Diction In The Raven

1575 Words 7 Pages
The dated poem “The Raven” has one of the darkest outlooks on life in American poetry and shows that the author is undergoing or a deep depression in his or her life. The poem’s two characters, the raven and the speaker, each exhibit parallel characteristics, while both remaining one another’s foils. Indeed, “The Raven’s” use of diction, physical parallel structure, tone, repetition, tension between characters, the poem’s deployment of exclamation marks, as well as its prosody and conclusion illuminate the poet’s theme relating to the never-ending pain of loss.
The poem illustrates its theme of pain through its diction and depressive language in all of its stanzas. Specifically, the first stanza sets itself apart, establishing a depressive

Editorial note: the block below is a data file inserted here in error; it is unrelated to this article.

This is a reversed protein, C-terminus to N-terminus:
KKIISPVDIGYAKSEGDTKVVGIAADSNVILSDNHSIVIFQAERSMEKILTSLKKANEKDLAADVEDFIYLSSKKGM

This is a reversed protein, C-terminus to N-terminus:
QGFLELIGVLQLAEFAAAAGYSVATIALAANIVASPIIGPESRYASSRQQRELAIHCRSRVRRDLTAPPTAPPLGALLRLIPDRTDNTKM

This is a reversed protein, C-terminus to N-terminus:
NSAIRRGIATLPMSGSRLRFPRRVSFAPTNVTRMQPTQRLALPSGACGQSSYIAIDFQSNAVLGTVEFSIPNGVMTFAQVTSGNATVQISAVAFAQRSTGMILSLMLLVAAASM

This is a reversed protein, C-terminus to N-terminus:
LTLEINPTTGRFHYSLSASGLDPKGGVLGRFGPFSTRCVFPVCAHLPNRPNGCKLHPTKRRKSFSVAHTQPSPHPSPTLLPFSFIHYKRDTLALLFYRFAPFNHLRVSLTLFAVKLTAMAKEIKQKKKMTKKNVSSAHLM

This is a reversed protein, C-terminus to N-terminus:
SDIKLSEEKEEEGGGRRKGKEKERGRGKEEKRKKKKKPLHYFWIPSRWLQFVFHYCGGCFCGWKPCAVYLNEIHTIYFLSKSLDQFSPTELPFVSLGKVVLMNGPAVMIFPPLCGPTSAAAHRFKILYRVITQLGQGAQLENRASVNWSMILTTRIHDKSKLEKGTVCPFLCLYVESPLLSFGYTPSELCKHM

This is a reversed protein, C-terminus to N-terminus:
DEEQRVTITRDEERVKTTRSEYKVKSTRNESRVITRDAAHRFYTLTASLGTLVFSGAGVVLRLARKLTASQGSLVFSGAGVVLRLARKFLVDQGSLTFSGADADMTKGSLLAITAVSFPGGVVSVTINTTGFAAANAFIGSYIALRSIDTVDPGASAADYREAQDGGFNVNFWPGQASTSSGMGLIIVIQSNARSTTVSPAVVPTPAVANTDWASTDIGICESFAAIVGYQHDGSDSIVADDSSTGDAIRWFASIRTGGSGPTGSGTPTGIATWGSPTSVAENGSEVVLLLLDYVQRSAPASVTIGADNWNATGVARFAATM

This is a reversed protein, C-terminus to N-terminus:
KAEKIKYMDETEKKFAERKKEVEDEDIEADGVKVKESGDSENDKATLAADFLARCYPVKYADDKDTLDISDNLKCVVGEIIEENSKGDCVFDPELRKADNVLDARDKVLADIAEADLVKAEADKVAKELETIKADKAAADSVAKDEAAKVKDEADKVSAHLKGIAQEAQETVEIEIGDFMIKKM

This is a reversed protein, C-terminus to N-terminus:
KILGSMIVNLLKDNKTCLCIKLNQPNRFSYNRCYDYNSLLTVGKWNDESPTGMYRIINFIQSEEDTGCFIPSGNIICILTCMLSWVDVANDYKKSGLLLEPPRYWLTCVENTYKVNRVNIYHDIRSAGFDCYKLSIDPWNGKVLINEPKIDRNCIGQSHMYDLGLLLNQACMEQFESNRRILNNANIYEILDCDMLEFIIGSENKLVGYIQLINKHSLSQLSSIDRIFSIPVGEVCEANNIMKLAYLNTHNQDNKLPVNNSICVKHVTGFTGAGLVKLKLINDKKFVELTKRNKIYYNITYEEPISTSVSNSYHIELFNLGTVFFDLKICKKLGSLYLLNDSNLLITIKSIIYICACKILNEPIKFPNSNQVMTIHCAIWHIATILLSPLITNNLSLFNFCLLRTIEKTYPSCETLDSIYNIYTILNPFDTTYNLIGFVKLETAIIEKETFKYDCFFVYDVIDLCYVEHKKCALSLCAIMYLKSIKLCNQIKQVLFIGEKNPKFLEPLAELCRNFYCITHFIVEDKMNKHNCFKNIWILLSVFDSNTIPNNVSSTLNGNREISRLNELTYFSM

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Readers see that the poem’s structure reflects a consistent, dwelling message, one that is pervasive throughout the text’s entirety. Chiefly, this message is displayed structurally through its line length diversity. The poem’s line length, each a mix exactly of a longer sentence than a shorter sentence, then a longer sentence, and so on, reflects that the author drifts from one thought then to another, only to return to the same thought again. This shift in structure only represents one revelation: that the poet drifts from one subject to the next in attempt to contend and deal with his emotions, but after all his attempts, the speaker cannot contain or eliminate the depressive emotions he feels. Certainly, readers should intrinsically consider the poem’s structure when reviewing it and its meaning. The poem’s organization has a lot to do with how readers should interpret its meaning. Concerning its structure, the poem has within it an external structure that appears to connote a consistent meaning to it. The poem’s lines ebb and flow, like tides unsure of where they are traveling. Even with the poem’s parallel structure, though, readers should also recognize that without tone, the poem’s theme falls

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